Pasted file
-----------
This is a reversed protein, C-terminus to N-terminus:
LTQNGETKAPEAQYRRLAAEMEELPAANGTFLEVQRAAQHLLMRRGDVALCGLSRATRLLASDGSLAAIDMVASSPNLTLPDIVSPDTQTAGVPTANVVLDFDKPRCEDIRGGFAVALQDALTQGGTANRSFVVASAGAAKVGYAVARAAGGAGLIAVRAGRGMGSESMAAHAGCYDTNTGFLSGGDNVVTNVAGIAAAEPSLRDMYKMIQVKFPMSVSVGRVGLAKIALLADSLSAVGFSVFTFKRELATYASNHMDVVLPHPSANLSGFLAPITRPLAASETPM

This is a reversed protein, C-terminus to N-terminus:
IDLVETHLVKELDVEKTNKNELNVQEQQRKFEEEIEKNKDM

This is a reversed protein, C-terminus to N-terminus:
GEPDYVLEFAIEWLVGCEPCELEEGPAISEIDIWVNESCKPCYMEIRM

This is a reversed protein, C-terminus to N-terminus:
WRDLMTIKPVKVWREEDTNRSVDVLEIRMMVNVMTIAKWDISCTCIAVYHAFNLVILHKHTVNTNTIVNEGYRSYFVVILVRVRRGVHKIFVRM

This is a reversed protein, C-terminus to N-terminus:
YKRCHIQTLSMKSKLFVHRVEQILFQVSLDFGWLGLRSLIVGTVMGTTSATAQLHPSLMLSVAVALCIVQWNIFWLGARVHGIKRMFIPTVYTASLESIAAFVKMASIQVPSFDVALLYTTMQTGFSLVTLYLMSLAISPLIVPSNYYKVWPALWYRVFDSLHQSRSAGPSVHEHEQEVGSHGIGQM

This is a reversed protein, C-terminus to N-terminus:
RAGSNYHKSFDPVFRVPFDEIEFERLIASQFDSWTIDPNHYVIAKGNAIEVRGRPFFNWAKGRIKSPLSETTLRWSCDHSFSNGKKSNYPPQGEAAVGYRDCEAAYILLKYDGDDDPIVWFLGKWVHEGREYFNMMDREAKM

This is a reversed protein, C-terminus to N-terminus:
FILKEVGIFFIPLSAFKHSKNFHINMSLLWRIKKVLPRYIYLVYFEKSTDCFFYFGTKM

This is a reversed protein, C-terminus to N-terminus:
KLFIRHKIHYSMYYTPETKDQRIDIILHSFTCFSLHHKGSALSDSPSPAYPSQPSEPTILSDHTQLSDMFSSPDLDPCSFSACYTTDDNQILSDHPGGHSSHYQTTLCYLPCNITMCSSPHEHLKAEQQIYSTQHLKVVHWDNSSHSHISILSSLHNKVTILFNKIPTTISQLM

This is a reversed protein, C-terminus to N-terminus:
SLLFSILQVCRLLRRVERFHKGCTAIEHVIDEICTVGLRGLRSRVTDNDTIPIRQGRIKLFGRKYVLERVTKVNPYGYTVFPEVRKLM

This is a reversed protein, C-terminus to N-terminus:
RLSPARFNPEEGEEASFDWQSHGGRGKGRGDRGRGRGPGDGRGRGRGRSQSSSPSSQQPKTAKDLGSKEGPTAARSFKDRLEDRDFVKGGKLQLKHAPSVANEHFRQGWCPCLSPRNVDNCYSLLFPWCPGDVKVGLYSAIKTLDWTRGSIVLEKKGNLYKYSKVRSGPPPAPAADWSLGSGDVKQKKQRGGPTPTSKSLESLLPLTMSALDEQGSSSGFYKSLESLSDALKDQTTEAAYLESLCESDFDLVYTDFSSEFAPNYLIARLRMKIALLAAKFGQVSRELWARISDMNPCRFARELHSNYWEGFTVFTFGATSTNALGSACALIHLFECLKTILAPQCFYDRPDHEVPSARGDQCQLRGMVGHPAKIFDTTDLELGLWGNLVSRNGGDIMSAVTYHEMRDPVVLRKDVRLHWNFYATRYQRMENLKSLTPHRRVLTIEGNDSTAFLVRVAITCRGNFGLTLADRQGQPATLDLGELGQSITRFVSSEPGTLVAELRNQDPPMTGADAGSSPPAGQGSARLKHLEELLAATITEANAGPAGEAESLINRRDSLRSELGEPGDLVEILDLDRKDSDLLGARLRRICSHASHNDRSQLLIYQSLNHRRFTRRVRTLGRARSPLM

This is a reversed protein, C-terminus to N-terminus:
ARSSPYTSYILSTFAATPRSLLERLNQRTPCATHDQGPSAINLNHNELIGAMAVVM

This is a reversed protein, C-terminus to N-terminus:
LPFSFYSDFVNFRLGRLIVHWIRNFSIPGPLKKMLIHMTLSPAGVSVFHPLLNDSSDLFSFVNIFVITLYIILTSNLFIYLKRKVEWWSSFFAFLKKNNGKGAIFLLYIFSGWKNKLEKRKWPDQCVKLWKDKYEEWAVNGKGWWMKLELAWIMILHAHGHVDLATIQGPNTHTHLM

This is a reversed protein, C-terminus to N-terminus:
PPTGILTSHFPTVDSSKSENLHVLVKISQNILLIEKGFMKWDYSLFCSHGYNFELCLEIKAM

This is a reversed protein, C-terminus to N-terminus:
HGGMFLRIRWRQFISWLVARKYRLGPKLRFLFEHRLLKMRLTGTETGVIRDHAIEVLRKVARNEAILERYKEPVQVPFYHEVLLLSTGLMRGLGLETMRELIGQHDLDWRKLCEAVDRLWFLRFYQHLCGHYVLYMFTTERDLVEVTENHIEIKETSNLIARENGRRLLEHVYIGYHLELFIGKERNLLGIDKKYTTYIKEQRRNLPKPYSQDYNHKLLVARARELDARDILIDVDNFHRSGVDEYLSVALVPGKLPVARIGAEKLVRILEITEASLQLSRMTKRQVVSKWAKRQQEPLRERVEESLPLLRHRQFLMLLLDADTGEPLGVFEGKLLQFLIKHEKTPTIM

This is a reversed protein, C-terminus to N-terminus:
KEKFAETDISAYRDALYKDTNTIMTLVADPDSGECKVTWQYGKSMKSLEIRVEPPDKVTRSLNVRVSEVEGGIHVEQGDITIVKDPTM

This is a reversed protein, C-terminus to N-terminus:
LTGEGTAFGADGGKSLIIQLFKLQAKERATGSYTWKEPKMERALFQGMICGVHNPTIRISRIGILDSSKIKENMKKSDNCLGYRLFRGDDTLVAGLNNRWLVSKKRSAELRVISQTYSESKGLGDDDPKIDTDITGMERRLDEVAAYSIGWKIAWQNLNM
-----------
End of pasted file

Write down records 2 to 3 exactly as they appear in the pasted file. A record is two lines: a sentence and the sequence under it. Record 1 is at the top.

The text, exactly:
This is a reversed protein, C-terminus to N-terminus:
IDLVETHLVKELDVEKTNKNELNVQEQQRKFEEEIEKNKDM

This is a reversed protein, C-terminus to N-terminus:
GEPDYVLEFAIEWLVGCEPCELEEGPAISEIDIWVNESCKPCYMEIRM